Blyth Spartans may have stunned the world of professional football 40 years ago when the team reached the 5th round of the FA Cup but a lesser documented success was when Blyth Spartans Ladies won the Munitionettes Cup exactly 100 years ago, in May 1918.
That prestigious victory took place on May 18 at Ayresome Park, the then home of Middlesbrough FC, when 8,000 spectators watched the plucky lasses from Northumberland run out 5-0 winners against the Middlesbrough-based munitions factory team of Bolckow, Vaughn & Co.
When men were called up to go to the front after the bloodbaths of Somme and Ypres in 1916, women filled the gaps at home by entering workplaces. Munition factories were all over the North East, especially in the industrial areas and by 1917 80 per cent of munitions workers were female.
Blyth Spartans Ladies was started by the young women working on the South Docks loading ships with fresh ammunition for the front.
During breaks they kicked a football around on the beach.
Sailors from a Royal Navy ship stationed in the harbour gave them coaching hints and, from informal kickabouts on the sands, the Blyth lasses progressed. On July 28, 1917, they officially formed a regular team, supported by Blyth Spartans FC, who gave them green and white strip shirts.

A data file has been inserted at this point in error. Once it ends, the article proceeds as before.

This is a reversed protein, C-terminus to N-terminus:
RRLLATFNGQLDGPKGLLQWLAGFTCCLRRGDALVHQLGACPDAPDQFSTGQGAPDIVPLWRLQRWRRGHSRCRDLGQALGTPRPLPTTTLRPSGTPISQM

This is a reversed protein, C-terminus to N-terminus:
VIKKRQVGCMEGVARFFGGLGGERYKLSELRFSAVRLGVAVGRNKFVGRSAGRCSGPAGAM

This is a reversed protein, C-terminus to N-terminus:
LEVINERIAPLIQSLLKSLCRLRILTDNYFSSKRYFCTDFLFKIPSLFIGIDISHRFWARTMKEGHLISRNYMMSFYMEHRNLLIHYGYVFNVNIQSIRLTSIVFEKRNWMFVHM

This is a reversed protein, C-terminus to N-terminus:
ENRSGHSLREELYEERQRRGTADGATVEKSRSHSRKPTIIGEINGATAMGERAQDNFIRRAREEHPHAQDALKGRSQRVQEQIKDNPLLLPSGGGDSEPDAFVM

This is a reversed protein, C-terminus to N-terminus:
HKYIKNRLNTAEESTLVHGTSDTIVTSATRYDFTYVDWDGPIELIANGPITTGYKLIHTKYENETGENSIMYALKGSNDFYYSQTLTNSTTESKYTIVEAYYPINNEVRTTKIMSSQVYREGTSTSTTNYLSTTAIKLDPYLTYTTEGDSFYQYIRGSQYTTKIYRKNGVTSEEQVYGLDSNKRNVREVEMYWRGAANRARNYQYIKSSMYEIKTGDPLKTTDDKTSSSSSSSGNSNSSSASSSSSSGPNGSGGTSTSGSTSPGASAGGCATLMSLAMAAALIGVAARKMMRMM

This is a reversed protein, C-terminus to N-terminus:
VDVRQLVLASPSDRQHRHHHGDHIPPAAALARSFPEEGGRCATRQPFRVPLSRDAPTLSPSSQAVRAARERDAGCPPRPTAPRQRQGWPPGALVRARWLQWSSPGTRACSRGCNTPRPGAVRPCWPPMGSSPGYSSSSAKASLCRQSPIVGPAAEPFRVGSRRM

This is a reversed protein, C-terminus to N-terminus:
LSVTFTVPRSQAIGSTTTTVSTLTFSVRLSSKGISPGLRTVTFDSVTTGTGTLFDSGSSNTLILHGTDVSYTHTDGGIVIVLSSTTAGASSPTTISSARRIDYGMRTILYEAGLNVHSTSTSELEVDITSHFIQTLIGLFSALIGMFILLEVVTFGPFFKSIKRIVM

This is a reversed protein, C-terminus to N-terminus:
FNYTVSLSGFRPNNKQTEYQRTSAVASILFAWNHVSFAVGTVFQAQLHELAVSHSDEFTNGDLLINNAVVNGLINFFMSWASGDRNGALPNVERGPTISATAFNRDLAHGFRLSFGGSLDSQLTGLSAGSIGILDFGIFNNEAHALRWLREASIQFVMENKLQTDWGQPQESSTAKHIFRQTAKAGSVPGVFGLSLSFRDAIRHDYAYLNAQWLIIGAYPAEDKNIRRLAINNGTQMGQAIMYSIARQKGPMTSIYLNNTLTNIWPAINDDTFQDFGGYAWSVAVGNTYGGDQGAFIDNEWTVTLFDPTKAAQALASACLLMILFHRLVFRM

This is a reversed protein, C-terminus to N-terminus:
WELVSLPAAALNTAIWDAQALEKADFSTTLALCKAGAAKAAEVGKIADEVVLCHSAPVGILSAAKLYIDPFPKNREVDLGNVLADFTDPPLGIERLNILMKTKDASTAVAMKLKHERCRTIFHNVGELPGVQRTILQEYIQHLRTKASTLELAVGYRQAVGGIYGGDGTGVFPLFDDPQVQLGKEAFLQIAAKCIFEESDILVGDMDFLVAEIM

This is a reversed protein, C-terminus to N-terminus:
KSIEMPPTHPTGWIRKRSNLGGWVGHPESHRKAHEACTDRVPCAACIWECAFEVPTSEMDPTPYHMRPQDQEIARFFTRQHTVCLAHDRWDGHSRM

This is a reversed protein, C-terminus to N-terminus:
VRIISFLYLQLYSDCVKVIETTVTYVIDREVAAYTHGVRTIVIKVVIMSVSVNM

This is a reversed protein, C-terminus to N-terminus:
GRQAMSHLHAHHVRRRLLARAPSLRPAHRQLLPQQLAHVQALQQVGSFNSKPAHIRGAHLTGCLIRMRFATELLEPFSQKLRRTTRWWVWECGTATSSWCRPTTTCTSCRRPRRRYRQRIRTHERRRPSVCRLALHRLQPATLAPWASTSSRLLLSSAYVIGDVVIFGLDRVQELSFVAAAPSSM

Within nine months, on April 28, 1918, Blyth Spartans Ladies were playing at St James Park in the final of the Munitions Cup, which pitted the best team in Teesside (south of the region) against the cream of the north of the region.
Spartans had Bella Reay up front and in the 1917/ 18 season, the 18 year old from Cowpen bagged an incredible 33 goals in 30 matches!
Attended by 15,000, the final at St James’ Park ended in a 0-0 draw, despite Bella hitting the bar and Bolckow missing a penalty.
The replay on May 18 at Ayresome Park saw Spartans go in 1-0 at half time. Bella Reay eventually hit a hat-trick, the other two goals were scored by Jennie Morgan and 15-year-old May Lyons from Jarrow, who won the accolade “Woman of the Match.”
On May 31, the whole town gave the team a heroines’ welcome when the cup was presented at Blyth’s Theatre Royal.
Once the war ended the munitions factories closed and women were forced back into domestic servitude.
Blyth Spartans Ladies folded in 1919 but retain the honour of being one of the best women’s football teams ever from the region and were unbeaten, with 26 wins and 4 draws.
Blyth MP Ronnie Campbell said: “This is an amazing story and it is important that the people of Blyth know their history.”
Sadly today, the brilliant story of the football women of World War 1 has been forgotten…until now!
To celebrate the Blyth victory 100 years ago a talk will take place at Headway arts Centre, Cyprus Gardens, Blyth (NE24 1BY) on Friday, May 18, at 2pm and 7.30pm. Actress Vik Kay and playwright Ed Waugh will speak. Entry is free. All welcome. For more details contact 07960066377.